Scientists discover 'master regulator' of skin formation
A team of scientists at Oregon State University has identified a gene in the human body that seems to be the master regulator for skin development.health and fitness Updated: Mar 25, 2009 14:22 IST
A team of scientists at Oregon State University has identified a gene in the human body that seems to be the master regulator for skin development.
According to researchers, their discovery could help address everything from skin diseases such as eczema or psoriasis to the wrinkling of skin as people age.
Scientists believe that inadequate or loss of expression of this gene, called CTIP2, may play a role in some skin disorders and understanding the mechanisms of gene action could provide a solution to them.
"We found that CTIP2 is a transcriptional factor that helps control different levels of skin development, including the final phase of a protective barrier formation," said Arup Indra, an OSU assistant professor of pharmacy.
"It also seems particularly important in lipid biosynthesis, which is relevant not only to certain skin diseases but also wrinkling and premature skin aging," Indra added.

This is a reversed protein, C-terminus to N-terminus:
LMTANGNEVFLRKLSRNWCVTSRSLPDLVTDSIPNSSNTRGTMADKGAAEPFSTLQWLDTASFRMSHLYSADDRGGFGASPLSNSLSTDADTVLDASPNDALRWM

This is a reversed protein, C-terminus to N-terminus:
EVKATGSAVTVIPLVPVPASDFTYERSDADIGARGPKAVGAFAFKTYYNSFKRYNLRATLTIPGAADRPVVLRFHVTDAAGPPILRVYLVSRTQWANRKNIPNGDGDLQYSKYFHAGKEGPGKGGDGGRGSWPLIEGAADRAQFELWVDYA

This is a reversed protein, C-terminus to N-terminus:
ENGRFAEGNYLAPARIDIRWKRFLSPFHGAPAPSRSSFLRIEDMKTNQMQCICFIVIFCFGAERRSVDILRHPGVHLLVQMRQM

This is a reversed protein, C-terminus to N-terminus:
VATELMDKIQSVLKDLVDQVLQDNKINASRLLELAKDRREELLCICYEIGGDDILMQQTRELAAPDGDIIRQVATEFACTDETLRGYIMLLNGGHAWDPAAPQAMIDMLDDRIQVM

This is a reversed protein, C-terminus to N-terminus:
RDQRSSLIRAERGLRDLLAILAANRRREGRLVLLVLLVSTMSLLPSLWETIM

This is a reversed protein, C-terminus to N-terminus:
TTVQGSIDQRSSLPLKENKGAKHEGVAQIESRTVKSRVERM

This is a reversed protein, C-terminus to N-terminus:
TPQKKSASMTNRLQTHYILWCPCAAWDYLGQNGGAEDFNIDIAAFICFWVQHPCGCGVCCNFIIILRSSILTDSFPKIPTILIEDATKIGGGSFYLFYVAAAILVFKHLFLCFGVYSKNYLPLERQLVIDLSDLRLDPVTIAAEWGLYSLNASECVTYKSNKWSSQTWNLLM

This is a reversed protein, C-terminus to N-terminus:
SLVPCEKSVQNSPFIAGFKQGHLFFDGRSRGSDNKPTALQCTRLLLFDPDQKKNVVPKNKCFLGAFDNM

Skin is actually the largest organ in the human body, and has important functions in protecting people from infection, toxins, microbes and solar radiation.
However, it's not static – skin cells are constantly dying and being replaced by new cells, to the extent that human skin actually renews its surface layers every three to four weeks. Wrinkles, in fact, are a reflection of slower skin regeneration that occurs naturally with aging.
In recent years, major advances have been made in understanding how skin develops in space and time, and in recent breakthroughs scientists learnt how to re-program adult skin cells into embryonic stem cells.
"When you think about therapies for skin disease or to address the effects of skin aging, basically you're trying to find ways to modulate the genetic network within cells and make sure they are doing their job," Indra said. "We now believe that CTIP2 might be the regulator that can do that. The next step will be to find ways to affect its expression."
The findings were recently published in the Journal of Investigative Dermatology.